Menzies Health Institute Queensland 2016 Seminar Series - Associate Professor Melanie Dirks

Menzies Health Institute Queensland 2016 Seminar Series - Associate Professor Melanie Dirks

Principal speaker

Associate Professor Melanie Dirks

Associate Professor, Department of Psychology at McGill University, Montreal, Canada.

Seminar Title: Incorporating Context into the Conceptualization and Measurement of Youth Social Competence


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Social competence, or effectiveness in interpersonal interactions, plays a critical role in the maintenance of internalizing and externalizing psychopathology in youth, and is a key target for interventions. For this reason, it is essential that reliable and valid measures of this construct are developed. 

In this Seminar, Associate Professor Dirks will discuss on-going work in her research lab, which examines how adolescents respond to peer provocation and victimization. She will particularly focus on the definition and measurement of social competence with respect to: 

- key social situations; and

- from the perspective of important people in youth's social environments. 

Associate Professor Dirks will demonstrate that the effectiveness of a given response to peer provocation may depend upon characteristics of the individual enacting it.  Taken together, these findings highlight the importance of moving away from a “one size fits all” model of social-skills training to a more contextualized approach that considers “what works for whom, and when?”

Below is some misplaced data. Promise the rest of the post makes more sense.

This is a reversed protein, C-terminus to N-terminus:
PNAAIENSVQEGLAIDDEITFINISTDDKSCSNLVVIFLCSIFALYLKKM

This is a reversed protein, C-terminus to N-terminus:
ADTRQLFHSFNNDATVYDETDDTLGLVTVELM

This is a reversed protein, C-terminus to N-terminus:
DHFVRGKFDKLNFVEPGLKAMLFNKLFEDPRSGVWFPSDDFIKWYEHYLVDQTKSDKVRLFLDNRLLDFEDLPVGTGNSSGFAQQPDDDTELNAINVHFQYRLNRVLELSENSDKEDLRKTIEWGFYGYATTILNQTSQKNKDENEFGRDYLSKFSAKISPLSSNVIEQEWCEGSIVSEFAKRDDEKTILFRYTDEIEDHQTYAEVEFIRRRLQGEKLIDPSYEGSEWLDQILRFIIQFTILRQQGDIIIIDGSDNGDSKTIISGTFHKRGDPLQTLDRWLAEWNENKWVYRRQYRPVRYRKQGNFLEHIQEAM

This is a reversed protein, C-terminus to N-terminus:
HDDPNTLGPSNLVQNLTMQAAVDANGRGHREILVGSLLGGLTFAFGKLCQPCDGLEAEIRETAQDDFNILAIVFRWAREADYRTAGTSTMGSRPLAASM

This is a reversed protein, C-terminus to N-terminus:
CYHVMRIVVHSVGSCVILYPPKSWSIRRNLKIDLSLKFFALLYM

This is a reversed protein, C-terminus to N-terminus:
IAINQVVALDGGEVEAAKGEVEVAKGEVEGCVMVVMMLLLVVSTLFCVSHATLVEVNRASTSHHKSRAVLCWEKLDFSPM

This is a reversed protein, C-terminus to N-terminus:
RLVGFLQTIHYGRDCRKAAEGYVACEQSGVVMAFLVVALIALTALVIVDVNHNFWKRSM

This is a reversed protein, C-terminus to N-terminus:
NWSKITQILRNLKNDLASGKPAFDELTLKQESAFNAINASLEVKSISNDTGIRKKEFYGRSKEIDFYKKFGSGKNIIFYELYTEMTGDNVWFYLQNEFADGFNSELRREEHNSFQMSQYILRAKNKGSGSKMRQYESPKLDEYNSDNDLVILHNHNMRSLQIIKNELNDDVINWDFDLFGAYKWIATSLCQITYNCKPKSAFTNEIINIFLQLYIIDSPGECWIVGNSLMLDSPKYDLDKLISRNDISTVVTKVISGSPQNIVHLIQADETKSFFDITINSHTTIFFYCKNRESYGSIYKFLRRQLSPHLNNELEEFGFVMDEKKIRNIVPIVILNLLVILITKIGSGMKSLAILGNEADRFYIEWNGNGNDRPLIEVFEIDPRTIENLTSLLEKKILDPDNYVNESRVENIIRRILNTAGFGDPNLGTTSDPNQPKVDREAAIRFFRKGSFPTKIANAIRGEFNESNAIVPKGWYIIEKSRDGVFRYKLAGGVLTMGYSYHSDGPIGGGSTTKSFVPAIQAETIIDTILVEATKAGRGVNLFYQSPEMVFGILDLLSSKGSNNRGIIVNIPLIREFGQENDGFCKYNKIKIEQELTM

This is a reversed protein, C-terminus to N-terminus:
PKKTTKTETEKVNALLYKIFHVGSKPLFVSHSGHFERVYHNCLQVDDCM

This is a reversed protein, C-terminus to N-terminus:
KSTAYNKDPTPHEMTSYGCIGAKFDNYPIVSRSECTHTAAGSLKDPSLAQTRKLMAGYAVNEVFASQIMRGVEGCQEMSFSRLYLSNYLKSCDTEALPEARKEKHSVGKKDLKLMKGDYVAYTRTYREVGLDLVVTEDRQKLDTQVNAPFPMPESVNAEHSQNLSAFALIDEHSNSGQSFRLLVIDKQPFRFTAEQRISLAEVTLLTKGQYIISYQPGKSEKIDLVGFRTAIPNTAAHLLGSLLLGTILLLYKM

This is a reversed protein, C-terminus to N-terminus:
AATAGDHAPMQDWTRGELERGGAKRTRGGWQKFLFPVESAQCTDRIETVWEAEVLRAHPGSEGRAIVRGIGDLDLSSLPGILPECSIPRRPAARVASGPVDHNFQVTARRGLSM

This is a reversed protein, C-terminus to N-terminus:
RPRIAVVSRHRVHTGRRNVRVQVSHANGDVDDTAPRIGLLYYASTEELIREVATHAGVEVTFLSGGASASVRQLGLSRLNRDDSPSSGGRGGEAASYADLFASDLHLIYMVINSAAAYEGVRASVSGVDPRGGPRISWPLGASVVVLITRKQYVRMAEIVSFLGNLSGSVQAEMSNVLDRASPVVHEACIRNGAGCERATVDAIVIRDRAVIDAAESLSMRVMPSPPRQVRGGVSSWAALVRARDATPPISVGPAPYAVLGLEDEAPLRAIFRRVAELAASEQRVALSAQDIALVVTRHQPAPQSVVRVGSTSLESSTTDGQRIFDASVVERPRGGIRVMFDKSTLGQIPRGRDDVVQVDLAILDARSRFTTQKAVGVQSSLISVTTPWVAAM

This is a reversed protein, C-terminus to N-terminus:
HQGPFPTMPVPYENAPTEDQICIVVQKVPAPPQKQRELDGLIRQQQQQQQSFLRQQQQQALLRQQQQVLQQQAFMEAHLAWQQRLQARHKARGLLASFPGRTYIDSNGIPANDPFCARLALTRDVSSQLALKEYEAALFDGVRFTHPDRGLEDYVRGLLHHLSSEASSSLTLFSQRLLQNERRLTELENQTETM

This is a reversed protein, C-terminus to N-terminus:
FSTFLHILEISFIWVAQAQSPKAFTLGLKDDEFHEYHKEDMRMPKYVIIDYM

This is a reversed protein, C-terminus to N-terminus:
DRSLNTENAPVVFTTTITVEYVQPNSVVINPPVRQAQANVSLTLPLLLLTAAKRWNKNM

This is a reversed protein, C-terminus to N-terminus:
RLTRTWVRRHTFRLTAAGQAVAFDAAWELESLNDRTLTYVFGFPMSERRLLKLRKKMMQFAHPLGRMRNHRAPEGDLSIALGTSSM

Melanie Dirks is an Associate Professor in the Department of Psychology at McGill University, Montreal, Canada. She earned her PhD in clinical psychology at Yale University and completed her clinical internship at the Institute for Juvenile Research, University of Illinois at Chicago, and her post-doctoral training at the Offord Center for Child Studies, McMaster University, Hamilton, Canada. Her research focuses on developing our theoretical understanding of youth social competence, and working within this framework to advance understanding of the role of interpersonal behavior in the onset and maintenance of youth psychopathology, with a focus on internalizing symptoms. 


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